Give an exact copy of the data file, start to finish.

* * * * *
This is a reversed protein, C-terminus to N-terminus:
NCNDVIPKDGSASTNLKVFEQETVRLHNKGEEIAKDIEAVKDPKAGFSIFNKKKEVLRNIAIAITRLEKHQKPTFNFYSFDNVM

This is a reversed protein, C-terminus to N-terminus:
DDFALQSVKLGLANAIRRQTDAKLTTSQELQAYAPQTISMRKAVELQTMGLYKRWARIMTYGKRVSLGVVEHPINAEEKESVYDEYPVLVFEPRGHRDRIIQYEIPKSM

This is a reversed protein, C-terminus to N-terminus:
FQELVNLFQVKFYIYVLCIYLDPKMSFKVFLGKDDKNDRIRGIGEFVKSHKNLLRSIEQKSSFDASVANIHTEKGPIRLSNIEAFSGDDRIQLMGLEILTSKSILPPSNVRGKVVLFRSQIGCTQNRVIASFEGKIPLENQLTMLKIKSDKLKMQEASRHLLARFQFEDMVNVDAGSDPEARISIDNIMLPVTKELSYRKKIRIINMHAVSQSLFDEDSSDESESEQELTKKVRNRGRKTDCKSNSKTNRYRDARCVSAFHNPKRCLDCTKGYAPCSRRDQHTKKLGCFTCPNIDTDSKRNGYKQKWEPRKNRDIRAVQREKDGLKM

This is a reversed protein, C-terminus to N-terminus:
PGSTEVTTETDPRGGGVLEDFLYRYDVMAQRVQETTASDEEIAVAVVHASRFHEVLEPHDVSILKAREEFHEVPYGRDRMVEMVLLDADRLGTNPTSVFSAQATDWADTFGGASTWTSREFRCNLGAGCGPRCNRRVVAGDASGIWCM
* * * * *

This is a reversed protein, C-terminus to N-terminus:
NCNDVIPKDGSASTNLKVFEQETVRLHNKGEEIAKDIEAVKDPKAGFSIFNKKKEVLRNIAIAITRLEKHQKPTFNFYSFDNVM

This is a reversed protein, C-terminus to N-terminus:
DDFALQSVKLGLANAIRRQTDAKLTTSQELQAYAPQTISMRKAVELQTMGLYKRWARIMTYGKRVSLGVVEHPINAEEKESVYDEYPVLVFEPRGHRDRIIQYEIPKSM

This is a reversed protein, C-terminus to N-terminus:
FQELVNLFQVKFYIYVLCIYLDPKMSFKVFLGKDDKNDRIRGIGEFVKSHKNLLRSIEQKSSFDASVANIHTEKGPIRLSNIEAFSGDDRIQLMGLEILTSKSILPPSNVRGKVVLFRSQIGCTQNRVIASFEGKIPLENQLTMLKIKSDKLKMQEASRHLLARFQFEDMVNVDAGSDPEARISIDNIMLPVTKELSYRKKIRIINMHAVSQSLFDEDSSDESESEQELTKKVRNRGRKTDCKSNSKTNRYRDARCVSAFHNPKRCLDCTKGYAPCSRRDQHTKKLGCFTCPNIDTDSKRNGYKQKWEPRKNRDIRAVQREKDGLKM

This is a reversed protein, C-terminus to N-terminus:
PGSTEVTTETDPRGGGVLEDFLYRYDVMAQRVQETTASDEEIAVAVVHASRFHEVLEPHDVSILKAREEFHEVPYGRDRMVEMVLLDADRLGTNPTSVFSAQATDWADTFGGASTWTSREFRCNLGAGCGPRCNRRVVAGDASGIWCM